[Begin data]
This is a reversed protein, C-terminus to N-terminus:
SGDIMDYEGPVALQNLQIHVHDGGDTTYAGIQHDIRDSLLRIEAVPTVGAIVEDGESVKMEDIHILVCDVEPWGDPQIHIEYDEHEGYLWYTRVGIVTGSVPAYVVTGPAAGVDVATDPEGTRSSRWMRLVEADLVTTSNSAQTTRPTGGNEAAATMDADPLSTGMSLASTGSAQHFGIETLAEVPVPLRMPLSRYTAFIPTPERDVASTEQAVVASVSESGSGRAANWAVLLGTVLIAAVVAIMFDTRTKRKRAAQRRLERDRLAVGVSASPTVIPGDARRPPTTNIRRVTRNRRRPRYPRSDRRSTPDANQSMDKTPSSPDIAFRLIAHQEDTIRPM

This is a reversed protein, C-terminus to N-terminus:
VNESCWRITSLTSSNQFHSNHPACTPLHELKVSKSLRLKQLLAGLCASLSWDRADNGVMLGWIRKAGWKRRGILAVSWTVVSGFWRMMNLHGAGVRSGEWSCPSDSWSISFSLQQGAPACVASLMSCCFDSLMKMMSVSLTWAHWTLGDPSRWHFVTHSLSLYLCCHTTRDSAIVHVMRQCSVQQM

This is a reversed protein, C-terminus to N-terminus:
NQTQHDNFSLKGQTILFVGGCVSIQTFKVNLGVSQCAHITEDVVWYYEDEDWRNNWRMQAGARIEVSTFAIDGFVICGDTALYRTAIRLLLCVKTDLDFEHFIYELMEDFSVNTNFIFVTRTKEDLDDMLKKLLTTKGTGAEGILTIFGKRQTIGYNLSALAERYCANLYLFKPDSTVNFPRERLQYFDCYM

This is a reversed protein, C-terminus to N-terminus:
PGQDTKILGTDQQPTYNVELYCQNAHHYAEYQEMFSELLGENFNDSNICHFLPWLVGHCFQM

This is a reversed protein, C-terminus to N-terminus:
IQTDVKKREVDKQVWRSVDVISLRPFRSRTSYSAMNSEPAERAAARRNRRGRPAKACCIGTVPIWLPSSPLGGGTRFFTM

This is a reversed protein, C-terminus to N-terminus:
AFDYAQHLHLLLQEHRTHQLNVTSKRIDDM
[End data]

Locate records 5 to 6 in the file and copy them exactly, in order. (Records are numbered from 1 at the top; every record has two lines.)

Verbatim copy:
This is a reversed protein, C-terminus to N-terminus:
IQTDVKKREVDKQVWRSVDVISLRPFRSRTSYSAMNSEPAERAAARRNRRGRPAKACCIGTVPIWLPSSPLGGGTRFFTM

This is a reversed protein, C-terminus to N-terminus:
AFDYAQHLHLLLQEHRTHQLNVTSKRIDDM